It’s not that I don’t strongly have my own beliefs because I most definitely do but no one is going to change my mind about them which is why I prefer to just steer clear of any conversations that can lead to something unpleasant.

    I’m chicken, I know! LOL!!!


    1. Adrienne, it’s not chicken, you just don’t have to go there. I’ll do it here and there on this blog but it’s rare on my business blog. I will tackle diversity issues there since I talk about it professionally, and that’s somewhat controversial, but it’s necessary. Just keep doing what you do; seems to work well.

  5. In your business keep everything postive. Everything you write in an email or on the internet should be positive. never get into it with a customer. The next time they buy something increase their price to get rid of problem customers.ChrisOwner CEL Financial ServicesTax Return Preparer

    1. Adrienne, it’s not chicken, you just don’t have to go there. I’ll do it here and there on this blog but it’s rare on my business blog. I will tackle diversity issues there since I talk about it professionally, and that’s somewhat controversial, but it’s necessary. Just keep doing what you do; seems to work well. 😉

    2. Chris, you’re talking customers and I’d pretty much agree with that. I’m not talking customers necessarily but deciding the difference between being honest and using good judgment. I’d rather go for neutral sometimes than always being positive unless my business only focused on positivity.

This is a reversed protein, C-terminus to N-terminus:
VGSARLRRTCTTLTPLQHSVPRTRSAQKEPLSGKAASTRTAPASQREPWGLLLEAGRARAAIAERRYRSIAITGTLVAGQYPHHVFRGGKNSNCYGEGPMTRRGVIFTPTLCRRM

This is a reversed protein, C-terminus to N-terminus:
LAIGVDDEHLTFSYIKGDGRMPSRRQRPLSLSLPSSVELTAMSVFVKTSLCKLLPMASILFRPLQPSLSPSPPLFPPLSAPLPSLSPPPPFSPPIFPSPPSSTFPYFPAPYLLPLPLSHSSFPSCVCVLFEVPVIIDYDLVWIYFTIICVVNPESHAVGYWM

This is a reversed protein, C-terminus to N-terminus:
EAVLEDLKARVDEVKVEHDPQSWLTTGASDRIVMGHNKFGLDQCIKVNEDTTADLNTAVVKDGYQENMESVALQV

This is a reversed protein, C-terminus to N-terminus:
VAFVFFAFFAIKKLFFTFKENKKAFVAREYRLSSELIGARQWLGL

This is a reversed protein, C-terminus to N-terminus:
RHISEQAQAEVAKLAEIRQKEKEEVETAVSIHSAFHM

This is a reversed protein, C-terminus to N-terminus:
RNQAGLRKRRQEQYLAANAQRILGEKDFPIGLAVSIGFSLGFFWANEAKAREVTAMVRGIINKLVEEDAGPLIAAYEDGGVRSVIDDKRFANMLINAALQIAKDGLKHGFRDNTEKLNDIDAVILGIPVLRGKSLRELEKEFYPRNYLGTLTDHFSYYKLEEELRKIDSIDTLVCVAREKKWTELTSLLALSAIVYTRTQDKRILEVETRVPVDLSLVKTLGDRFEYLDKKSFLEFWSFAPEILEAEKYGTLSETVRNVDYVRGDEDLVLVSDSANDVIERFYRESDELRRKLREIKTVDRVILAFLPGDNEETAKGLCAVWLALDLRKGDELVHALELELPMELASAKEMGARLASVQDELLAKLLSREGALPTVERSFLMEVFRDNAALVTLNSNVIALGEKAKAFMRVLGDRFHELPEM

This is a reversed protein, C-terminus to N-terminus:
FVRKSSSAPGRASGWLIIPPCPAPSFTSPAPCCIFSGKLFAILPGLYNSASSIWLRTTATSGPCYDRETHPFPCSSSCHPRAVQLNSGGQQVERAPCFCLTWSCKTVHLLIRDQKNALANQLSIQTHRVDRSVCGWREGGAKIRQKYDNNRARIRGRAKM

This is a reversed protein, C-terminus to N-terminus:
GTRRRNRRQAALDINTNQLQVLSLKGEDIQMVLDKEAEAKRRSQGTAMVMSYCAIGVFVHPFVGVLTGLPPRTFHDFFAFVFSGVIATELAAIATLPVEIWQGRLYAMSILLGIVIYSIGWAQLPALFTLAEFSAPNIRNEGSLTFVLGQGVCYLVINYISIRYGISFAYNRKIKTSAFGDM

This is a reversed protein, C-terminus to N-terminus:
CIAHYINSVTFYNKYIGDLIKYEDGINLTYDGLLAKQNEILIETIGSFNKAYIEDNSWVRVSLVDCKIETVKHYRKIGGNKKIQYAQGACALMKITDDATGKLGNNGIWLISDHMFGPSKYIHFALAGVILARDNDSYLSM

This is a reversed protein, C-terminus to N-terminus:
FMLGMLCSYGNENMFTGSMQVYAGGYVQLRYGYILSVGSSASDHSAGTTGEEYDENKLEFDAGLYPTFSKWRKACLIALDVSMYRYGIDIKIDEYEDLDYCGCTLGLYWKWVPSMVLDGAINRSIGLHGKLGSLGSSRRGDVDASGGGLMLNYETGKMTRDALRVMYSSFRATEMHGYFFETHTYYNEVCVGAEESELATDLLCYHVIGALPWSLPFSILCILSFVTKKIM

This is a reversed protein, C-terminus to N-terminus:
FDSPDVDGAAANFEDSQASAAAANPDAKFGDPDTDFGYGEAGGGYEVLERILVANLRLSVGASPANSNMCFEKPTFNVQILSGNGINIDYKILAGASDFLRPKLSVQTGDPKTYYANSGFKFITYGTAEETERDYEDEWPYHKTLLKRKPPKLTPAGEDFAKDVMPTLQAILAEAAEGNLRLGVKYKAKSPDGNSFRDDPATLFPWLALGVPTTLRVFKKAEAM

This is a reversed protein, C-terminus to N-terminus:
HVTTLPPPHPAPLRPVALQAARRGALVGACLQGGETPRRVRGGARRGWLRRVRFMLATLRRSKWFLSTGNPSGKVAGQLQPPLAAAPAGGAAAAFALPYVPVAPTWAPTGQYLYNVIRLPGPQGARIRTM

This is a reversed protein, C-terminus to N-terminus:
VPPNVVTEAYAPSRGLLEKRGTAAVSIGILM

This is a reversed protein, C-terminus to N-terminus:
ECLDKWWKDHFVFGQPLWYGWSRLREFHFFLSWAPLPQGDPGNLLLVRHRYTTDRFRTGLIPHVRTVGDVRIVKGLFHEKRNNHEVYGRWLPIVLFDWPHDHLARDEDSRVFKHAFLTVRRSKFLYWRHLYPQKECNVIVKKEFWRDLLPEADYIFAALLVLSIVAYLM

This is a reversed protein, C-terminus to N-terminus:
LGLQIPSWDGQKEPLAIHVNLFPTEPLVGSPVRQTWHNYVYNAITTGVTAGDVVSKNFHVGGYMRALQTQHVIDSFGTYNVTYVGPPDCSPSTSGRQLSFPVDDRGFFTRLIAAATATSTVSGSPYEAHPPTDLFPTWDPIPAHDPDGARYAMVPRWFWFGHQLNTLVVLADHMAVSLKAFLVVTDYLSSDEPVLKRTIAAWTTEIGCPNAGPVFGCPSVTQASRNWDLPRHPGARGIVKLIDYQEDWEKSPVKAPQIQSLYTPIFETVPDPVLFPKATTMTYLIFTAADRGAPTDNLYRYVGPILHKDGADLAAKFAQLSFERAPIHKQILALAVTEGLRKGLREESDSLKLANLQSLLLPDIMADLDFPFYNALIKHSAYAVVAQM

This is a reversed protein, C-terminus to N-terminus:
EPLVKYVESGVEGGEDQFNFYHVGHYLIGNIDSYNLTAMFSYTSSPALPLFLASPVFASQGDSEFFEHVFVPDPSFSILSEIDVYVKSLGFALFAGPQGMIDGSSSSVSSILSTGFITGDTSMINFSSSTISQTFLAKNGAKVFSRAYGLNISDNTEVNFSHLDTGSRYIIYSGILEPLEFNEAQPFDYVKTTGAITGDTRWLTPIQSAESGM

6. Hi Mitch,
    Great post.
    Another informative and valuable post. I agree with your all things about freedom of speech. I learn a lot of knowledge from this post.
    Thanks for this. I’ll be waiting for your next valuable post.

  7. It certainly looks like the man in question has grounds for a lawsuit. You can Google “Conal O’Rourke” if you’re interest in reading more about it. Seems the cable company in question has been in the news for complaints from other customers as well.

  8. On the other hand, wouldn’t you, as a consumer, rather know how businesses stand on “controversial social issues” (scare quotes because we construct most of these things out of boredom or a need to separate people into groups or whatever — divide and conquer and all that)? I’d so much rather just be able to pick a different business than to have some guy in back in the office laughing, saying, “Man, I hate that Jewish guy who just walked in here, but I sure like his money! Glad he thinks we like everybody, that moron.”

    1. Hey Josh! Truthfully, no I wouldn’t. If I go into a store or restaurant I only want what I want and then want to leave. Overall I don’t care until someone makes me care.